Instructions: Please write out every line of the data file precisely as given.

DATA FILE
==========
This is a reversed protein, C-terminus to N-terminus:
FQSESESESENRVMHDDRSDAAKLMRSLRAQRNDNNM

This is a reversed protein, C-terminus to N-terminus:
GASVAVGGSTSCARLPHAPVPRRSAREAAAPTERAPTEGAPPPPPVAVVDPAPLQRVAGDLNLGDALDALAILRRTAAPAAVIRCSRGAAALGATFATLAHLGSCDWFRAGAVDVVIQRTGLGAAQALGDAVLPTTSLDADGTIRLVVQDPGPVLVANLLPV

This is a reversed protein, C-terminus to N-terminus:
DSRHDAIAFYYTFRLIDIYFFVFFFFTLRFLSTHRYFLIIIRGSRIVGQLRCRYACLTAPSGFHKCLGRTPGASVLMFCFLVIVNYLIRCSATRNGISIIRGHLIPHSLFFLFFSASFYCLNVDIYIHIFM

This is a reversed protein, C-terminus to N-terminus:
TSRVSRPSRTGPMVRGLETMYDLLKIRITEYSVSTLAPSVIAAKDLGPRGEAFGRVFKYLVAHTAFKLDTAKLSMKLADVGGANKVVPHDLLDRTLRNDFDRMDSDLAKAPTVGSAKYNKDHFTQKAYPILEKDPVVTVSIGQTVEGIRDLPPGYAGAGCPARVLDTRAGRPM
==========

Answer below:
This is a reversed protein, C-terminus to N-terminus:
FQSESESESENRVMHDDRSDAAKLMRSLRAQRNDNNM

This is a reversed protein, C-terminus to N-terminus:
GASVAVGGSTSCARLPHAPVPRRSAREAAAPTERAPTEGAPPPPPVAVVDPAPLQRVAGDLNLGDALDALAILRRTAAPAAVIRCSRGAAALGATFATLAHLGSCDWFRAGAVDVVIQRTGLGAAQALGDAVLPTTSLDADGTIRLVVQDPGPVLVANLLPV

This is a reversed protein, C-terminus to N-terminus:
DSRHDAIAFYYTFRLIDIYFFVFFFFTLRFLSTHRYFLIIIRGSRIVGQLRCRYACLTAPSGFHKCLGRTPGASVLMFCFLVIVNYLIRCSATRNGISIIRGHLIPHSLFFLFFSASFYCLNVDIYIHIFM

This is a reversed protein, C-terminus to N-terminus:
TSRVSRPSRTGPMVRGLETMYDLLKIRITEYSVSTLAPSVIAAKDLGPRGEAFGRVFKYLVAHTAFKLDTAKLSMKLADVGGANKVVPHDLLDRTLRNDFDRMDSDLAKAPTVGSAKYNKDHFTQKAYPILEKDPVVTVSIGQTVEGIRDLPPGYAGAGCPARVLDTRAGRPM